Alexis (Kabaliuk) of Carpathia

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St. Alexei Kabalyuk (d.1947) was born into a Greek Catholic ''(Uniate)'' family but converted to Orthodoxy as a young man. He became a clergyman and played a major role in reviving orthodoxy in Transcarpathia in the early 20th century, and his missionary activities were persecuted by the Austrian-Hungarian authorities, who suspected Orthodox believers of pro-Russian sympathies. On the eve of WWI, Kabalyuk was sentenced to jail, and following his release was one of the leaders of the Carpathian Orthodox until his death in 1947. Naturally, he is an Orthodox hero, canonized in 2001, and an irreconcilable and successful - and hence dangerous - opponent for the Greek Catholics.{{ref|1}}
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St. '''Alexei Kabalyuk''' (d.1947) was born into a Greek Catholic ''([[Uniate]])'' family but converted to Orthodoxy as a young man. He became a [[clergy]]man and played a major role in reviving Orthodoxy in Transcarpathia in the early 20th century, and his missionary activities were persecuted by the Austrian-Hungarian authorities, who suspected Orthodox believers of pro-Russian sympathies. On the eve of WWI, Kabalyuk was sentenced to jail, and following his release he was one of the leaders of the Carpathian Orthodox until his death in 1947. Naturally, he is an Orthodox hero, [[canonization|canonized]] in 2001, and an irreconcilable and successful - and hence dangerous - opponent for the Greek Catholics.{{ref|1}}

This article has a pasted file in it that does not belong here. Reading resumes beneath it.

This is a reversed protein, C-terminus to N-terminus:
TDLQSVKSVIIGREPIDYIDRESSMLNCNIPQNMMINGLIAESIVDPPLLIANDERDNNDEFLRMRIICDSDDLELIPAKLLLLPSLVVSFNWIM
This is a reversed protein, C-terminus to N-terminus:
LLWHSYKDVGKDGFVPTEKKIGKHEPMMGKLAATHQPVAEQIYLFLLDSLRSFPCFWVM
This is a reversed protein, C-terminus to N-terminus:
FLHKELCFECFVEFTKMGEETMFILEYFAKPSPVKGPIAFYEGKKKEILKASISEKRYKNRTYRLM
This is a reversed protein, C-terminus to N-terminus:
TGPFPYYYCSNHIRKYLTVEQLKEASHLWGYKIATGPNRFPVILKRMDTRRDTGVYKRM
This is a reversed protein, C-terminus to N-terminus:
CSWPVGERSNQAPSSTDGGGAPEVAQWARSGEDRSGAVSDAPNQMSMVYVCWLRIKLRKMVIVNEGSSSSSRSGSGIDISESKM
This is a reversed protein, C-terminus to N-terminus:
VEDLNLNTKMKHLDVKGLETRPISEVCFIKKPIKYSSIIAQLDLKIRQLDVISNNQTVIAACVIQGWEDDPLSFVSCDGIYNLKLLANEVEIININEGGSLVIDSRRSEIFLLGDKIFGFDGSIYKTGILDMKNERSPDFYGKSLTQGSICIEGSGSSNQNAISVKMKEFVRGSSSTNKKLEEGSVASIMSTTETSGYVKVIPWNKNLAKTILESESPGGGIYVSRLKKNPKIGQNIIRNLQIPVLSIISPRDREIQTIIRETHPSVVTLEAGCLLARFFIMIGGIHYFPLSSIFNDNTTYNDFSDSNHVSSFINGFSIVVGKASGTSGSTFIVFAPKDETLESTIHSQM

==Source==
 
==Source==
 
*{{note|1}} [http://en.rian.ru/analysis/20050630/40819891.html Ukraine: Conflict between Orthodoxy and Greek Catholicism], '''RIA NOVOSTI, 30/06/2005'''.
 
*{{note|1}} [http://en.rian.ru/analysis/20050630/40819891.html Ukraine: Conflict between Orthodoxy and Greek Catholicism], '''RIA NOVOSTI, 30/06/2005'''.
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[[Category:Saints]]

Revision as of 17:42, January 3, 2008

St. Alexei Kabalyuk (d.1947) was born into a Greek Catholic (Uniate) family but converted to Orthodoxy as a young man. He became a clergyman and played a major role in reviving Orthodoxy in Transcarpathia in the early 20th century, and his missionary activities were persecuted by the Austrian-Hungarian authorities, who suspected Orthodox believers of pro-Russian sympathies. On the eve of WWI, Kabalyuk was sentenced to jail, and following his release he was one of the leaders of the Carpathian Orthodox until his death in 1947. Naturally, he is an Orthodox hero, canonized in 2001, and an irreconcilable and successful - and hence dangerous - opponent for the Greek Catholics.1


Source

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